Thanks to Mr. Darke for a grand and memorable talk, and to FNPS for bringing him to Florida!

sue dingwell
Walter Taylor relaxing into the wonder of life, photo by Rick Darke



 

Thursday, May 26, 2011

What was All that BUZZZZ at the FNPS Conference?

Native metallic green bees go crazy in the
prickly pear (Opuntia humifusa) flowers.
Bees! We learned a lot about Native Bees from two fabulous presentations and a BEE Movie.

On Friday during lunch, Tracy McCommon, of Nature Wise TV, screened their video “Gardening for Native Pollinators of Florida,” which was so popular that they ran it again the next day. It’s for sale on their website, if you’d like a copy.


Stephen Buchmann makes apoint to a crowded room





Friday afternoon Stephen L. Buchmann, author of “The Forgotten Pollinators,” gave his presentation, “Trouble in Paradise: Are we Losing our Native Bees?




Akers Pence of Uiversity of Florida studies our native bees
Then on Saturday Akers Pence: “Restoring Native Pollinators Habitat: Native Bees in the Landscape.” Here’s a link to Akers’ work at the University of Florida.

It was good to have so much information about one topic--that way more information actually sinks in...

Here’s what I learned:

· There are 316 species of bees native to Florida

· Most of the native bees are solitary and shy.

· Female solitary bees dig long tunnels lined with excretions to make it waterproof, gather pollen in their branched hairs and deposit the pollen ball in a side tunnel, lay an egg on it and repeat 20 or thirty times. After laying all her eggs the female seals up the tunnel with a plug of soil. (Sometimes the "cowbirds" of the bee world wait for the female to leave the tunnel, go in and lay their own egg on the pollen sac.)

· Leaf cutter bees cut perfect circles from leaves and use them to wrap the pollen ball and an egg. Think of them as “ba-bee” blankets.

· Other native bees carve nests into wood.

The difference between a wasp and a bee is

1) the diet—most wasps are carnivorous, while bees exist on pollen and nectar.

2) the branched hairs—bees have them to collect the pollen, wasps do not.

A carpenter bee has hairs on its legs
to gather pollen for its young.

A wasp does not have hairs to carry pollen.














What we can do to encourage our native bees:

· stop using pesticides.

· leave bare soil in undisturbed areas so bees can dig their tunnels.

· leave some snags, stumps and logs so the wood borers have a place to next.

· And, of course plant native plants that the bees love.


Resources:
The extreme details of bees of Florida: www.bio.georgiasouthern.edu/Bio-home/Pascarella/Intro.htm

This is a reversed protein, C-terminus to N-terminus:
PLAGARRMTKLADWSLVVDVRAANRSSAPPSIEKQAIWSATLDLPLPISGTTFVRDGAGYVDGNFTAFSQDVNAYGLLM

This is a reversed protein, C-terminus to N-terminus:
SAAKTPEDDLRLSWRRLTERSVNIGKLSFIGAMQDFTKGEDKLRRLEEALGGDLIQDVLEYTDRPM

Native pollinators being studied in Florida: www.panhandlefresh.com/articles/Pollinators.pdf

The great sunflower project is asking for citizen scientists to analyze bees that visit the same type of sunflower on a nationwide basis. Their website also has lots of information: www.greatsunflower.org

Ginny Stibolt

Tuesday, May 24, 2011

Reflections on the FNPS Conference

A guest post by Deborah Green

Wekiwa Springs State Park has a beautiful spring and river to canoe. But it is the diversity of habitats and rare plants that draws FNPS folks to the park. On the Sunday field trip associated with the 2011 Conference, a group of avid botanists enjoyed this diversity. Learning new plants and challenging oneself with identification is great fun. Seeing how the plants fit into this diversity of habitats makes it even better!


Wekiwa Springs State Park Field Trip associated with the FNPS Conference
had plant ID challenges for everyone. Photo by Deborah Green.


FNPS traditionally holds a plant identification contest for beginners and advanced at one of the conference evening social events. This year since the conference was held in conjunction with Florida Exotic Plant Pest Council (FLEPPC) (www.fleppc.org), an additional contest on identification of invasive plants was added. Shown here with FNPS founding member Dr. Eliane Norman (right) is the winner of the contest, Chris Lockhart of Habitat Specialists, Inc. Second prize went to Ray Jarrett of the Florida Department of Agriculture and Consumer Services in Volusia County, who is a new At Large FNPS Board member. Third was Dr. Walter Taylor, author and emeritus professor, University of Central Florida. Collecting for the contest looks like I stumped Walter with pothos, a Category II invasive in Central and South Florida.

Winner of the Invasive Plant ID contest Chris Lockhart and FNPS founding member
Dr. Eliane Norman at the 2011 FNPS Conference. Photo: Deborah Green

Saturday, May 21, 2011

Native Plants for Sale Here

It's like being a kid in a candy store! There are tons of native plants on sale at the Conference today, plus the chance to talk to knowledgeable growers for advice. A real treat! We usually feature plants here, but I thought you might like to meet the people behind the plants, and hear a little of what they had to say.